The identification instructions might be in a wrong order because when you’re trying to identify a plant, always try to look at the leaves! Basil leaves are pretty easy to recognize because they have an elongated shape. Another great way to recognize a basil plant (at least sweet basil) is to look at the sharp point at the end of the leaf.
For example, the leaves of sweet basil grow between 2 to 4 inches (about 5 to 10 cm) long and have a “shiny” look that makes them easy to identify.
You Can Even Smell It!
Another way to recognize a basil plant that you might not realize first is to use your sense of smell. If you’ve ever touched/smelled a basil plant before, I bet that you instantly know what it smells like. But as a little reminder, all basil varieties smell like basil, but a bit different from each other.
It’s tough to explain what something smells like, and the best way to say it is like that; the difference between the smell of basil varieties varies a little bit from variety to another. This sounds like useless information on paper, but you realize it when you get to smell them.
What Kind Of Climate / Growing Conditions Are Best For Basil?
It’s always good to know what kind of climate and conditions help your basil plant thrive because I bet that you don’t want to sow the seeds and notice that cold took your basil. “Why Mother Nature, why have you forsaken me?”
Basil is a plant that needs both warm air and soil to grow well, so patience is one of the most important things to remember when the spring comes, and you’re eager to start planting. If you grow basil outside and live in a climate that faces temperatures under 32°F (about 0°C), be careful! By the way, 32°F (about 0°C) is an optimistic number, and the temperature that might already affect your basil negatively is somewhere between 40 to 50°F (5 to 10°C).
What I suggest is that if the temperature outside is below 50°F (about 10°C) in the spring, including nighttime, don’t plant yet! If you have already planted basil outside, you can dig them up and try again when the outside temperature allows for it, or you can cover the plant and protect the plant from cold that way. But I warn you, covering the plant won’t work with too cold temps either!
If you want to be even more sure about the right condition, use 60 to 70°F (about 15 to 20°C) as your “sweet spot.”
People grow basil all around the world, so I bet that the place where you live suits for basil growing. But let’s talk about the kind of climate suitable for basil. Like I already mentioned, basil is a plant that needs a warm and sunny growing spot. The amount of sunlight basil needs is about six to eight hours, but it can survive in partial shade pretty well as well.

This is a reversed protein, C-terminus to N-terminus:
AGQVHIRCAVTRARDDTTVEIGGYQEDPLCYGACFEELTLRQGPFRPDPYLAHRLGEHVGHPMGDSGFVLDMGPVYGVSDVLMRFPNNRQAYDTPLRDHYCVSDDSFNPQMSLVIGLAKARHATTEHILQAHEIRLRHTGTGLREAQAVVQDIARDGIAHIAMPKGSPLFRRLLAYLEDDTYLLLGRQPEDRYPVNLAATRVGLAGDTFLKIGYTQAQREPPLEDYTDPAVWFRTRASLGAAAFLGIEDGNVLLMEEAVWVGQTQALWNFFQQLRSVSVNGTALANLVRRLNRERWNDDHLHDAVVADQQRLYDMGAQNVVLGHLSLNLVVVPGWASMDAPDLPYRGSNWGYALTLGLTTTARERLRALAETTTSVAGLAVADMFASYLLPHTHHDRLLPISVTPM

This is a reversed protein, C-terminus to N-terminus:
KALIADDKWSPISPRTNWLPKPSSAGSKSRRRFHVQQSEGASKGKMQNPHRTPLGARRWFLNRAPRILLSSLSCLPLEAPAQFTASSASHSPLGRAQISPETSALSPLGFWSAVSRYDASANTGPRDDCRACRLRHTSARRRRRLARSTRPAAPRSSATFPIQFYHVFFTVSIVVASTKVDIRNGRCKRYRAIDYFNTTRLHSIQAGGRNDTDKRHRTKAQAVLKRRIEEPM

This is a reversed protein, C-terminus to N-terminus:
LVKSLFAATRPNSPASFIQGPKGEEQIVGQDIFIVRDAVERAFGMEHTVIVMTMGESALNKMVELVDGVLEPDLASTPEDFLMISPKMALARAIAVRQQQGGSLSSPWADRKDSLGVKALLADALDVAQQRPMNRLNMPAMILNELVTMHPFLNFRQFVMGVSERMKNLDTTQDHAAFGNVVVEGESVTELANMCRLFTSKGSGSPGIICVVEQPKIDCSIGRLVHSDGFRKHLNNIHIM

I want to mention that if you are lucky enough to live in a hot climate, I recommend you move the plant into the shade when the afternoon comes.
If you got interested in growing basil, check out our article – How To Grow Basil Indoors? “The King Of Herbs”
Is It Safe To Eat / Consume Basil?
Here we have listed information about the safety of eating or consuming basil, whether you have a common medical disease or growing a new life inside you. You can also find if the plant is pet-friendly from the info below.
Pregnant And Breastfeeding Women
The basil leaves are completely safe, even advisable to eat during pregnancy. Don’t “overeat” when breastfeeding though, because it can diminish milk supply.
Basil is a safe plant to eat, and you’re in luck if your kid(s) like to eat veggies and herbs like basil. But, medicinal amounts might not be completely safe since basil contains estragole, which is known to cause liver cancer in lab mice.
People With Allergies
Basil allergies aren’t common, and if you haven’t eaten basil never before, I wouldn’t worry about it, because it’s extremely rare. I need to warn you, though, that allergy reactions due to basil can be mild, but even a life-threatening reaction is possible. Basil has the same similarities with plants like mint, thyme, sage, and oregano because they all belong to the Lamiaceae family. Remember that if you already have trouble with these plants, basil might be another plant on your no-no list.
People With Diabetes
If you have prediabetes or even type two diabetes, basil is an excellent addition to your grocery list. Especially the variety, holy basil, is known to reduce blood sugar levels and other symptoms such as high cholesterol and weight gain, to name a few.
Basil is a safe plant for both cats and dogs, so no need to worry about anything if you have pets around!